This question has never been answered accurately by anyone. Pero huwag kang mag-alala — you’ll know the best answer to it in this Smart Money Tip!
Before we get to the answer though, it is equally important to note that this question has roused various answers that, if you follow them, will NOT ensure the achievement of your goals.
Nandiyan ang “save-10%-of-your-income rule,” ang “70-20-10 rule” (70% of your income for expenses, 20% for savings, and 10% for tithing), at ang pinakabagong rule, ang “80-20 saving formula.”
Said to be patterned after the Pareto Principle — a theory by Vilfredo Pareto stating that 80% of the output from a given situation is determined by just 20% of the input — the 80-20 formula was introduced by MoneyMax via a Rappler article.
So, ano ba talaga ang 80-20 formula? At ito na ba talaga ang tamang kasagutan sa tanong na, “How much should you really save to achieve your goals?” Let’s find out by showing to you the same Rappler article and analyzing it to reveal Smart Money Tips that we should all learn.
We all want to save.
But how do you actually do it? How do you budget your income? Is your salary enough to cover your needs and wants?
As such, we introduce to you the 80-20 saving formula, patterned after the Pareto’s Principle, the “law of the vital few.”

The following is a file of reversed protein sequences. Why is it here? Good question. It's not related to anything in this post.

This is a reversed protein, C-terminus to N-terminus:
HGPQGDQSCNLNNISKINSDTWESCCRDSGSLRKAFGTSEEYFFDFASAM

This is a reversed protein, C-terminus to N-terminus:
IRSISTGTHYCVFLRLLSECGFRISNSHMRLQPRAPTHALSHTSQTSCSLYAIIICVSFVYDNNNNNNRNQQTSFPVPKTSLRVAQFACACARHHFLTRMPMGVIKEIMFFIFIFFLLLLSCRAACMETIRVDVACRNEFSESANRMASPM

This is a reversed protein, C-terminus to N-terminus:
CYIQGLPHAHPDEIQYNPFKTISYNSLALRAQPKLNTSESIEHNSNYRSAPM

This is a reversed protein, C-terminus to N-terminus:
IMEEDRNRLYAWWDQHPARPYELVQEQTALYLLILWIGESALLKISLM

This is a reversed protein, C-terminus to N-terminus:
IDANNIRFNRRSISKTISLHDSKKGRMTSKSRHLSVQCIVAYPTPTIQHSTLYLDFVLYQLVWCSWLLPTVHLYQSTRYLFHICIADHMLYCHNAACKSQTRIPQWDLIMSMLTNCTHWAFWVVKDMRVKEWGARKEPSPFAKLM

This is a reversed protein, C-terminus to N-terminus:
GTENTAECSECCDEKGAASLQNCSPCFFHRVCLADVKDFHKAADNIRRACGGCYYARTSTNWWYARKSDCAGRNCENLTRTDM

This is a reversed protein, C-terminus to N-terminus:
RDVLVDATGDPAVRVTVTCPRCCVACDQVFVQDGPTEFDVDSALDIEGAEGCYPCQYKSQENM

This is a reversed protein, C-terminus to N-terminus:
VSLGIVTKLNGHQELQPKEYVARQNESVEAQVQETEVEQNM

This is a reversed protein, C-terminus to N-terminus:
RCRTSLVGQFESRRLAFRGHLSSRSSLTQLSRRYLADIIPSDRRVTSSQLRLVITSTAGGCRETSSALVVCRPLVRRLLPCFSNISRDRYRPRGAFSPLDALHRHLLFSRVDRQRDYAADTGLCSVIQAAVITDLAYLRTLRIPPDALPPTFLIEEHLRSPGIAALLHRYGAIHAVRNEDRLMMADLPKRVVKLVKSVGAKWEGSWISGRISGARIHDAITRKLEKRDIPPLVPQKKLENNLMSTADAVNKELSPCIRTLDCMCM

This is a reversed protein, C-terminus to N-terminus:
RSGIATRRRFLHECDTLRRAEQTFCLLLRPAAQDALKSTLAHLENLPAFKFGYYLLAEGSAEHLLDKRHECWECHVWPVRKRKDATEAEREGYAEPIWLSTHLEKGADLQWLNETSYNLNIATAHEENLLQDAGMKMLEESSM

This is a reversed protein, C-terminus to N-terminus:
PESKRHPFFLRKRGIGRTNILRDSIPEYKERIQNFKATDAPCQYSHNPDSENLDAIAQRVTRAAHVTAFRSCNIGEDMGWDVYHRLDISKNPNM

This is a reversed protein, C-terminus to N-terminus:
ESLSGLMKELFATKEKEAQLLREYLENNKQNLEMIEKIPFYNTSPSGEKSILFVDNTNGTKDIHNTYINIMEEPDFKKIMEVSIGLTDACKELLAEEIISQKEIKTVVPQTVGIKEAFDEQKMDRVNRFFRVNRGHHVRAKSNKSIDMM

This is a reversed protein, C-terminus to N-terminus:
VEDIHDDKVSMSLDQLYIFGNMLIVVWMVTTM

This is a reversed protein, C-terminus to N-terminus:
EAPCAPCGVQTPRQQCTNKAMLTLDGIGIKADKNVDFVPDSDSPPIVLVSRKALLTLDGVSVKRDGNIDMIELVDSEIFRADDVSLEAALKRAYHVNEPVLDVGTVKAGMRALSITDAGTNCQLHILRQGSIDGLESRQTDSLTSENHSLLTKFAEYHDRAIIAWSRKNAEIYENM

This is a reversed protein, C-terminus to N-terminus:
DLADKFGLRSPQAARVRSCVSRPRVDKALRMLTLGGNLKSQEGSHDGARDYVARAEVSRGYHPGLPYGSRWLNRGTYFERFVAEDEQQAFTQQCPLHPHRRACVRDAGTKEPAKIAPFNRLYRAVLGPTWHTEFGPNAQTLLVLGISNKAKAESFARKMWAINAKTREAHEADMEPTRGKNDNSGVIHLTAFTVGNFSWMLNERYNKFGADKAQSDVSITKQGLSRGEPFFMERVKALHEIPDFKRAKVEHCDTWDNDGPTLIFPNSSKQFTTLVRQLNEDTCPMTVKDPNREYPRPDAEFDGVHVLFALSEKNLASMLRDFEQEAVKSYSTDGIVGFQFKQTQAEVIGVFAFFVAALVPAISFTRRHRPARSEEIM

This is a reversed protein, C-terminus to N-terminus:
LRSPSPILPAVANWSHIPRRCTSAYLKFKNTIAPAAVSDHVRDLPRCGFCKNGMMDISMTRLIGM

Here’s how it should go: The rule is simply to save 20% of your net income, and then spend the rest (50% needs + 30% wants = 80% spending).
If you exceed 80% for needs and wants, then you are spending beyond your means, and could be a reason why you will be in debt.
So, if budgeting is not your forte, this formula is for you.
Adjust your lifestyle.
Strike a balance in looking after your present well-being and taking care of your future. This saving practice definitely works to strike the balance between spending and saving – saving for the future and spending right for your needs and wants. If you adjust your lifestyle according to your goals, then you are good to go. Be sure to properly define what your needs and what your wants are.
Make it fail-proof.
This rule may not work for all simply because people have different lifestyles, spending, and saving habits. Moreover, we have different personal goals, dispositions, and income levels. For some, the 80-20 saving formula can be a challenge.
Keep trying, keep practicing.
Like any firsts, the 80-20 saving formula rule could be difficult at first. Keep trying until the day comes that it is no longer a chore for you to set aside a part of your income before you spend for anything. Here are 4 tips to ease your way adhering to the formula: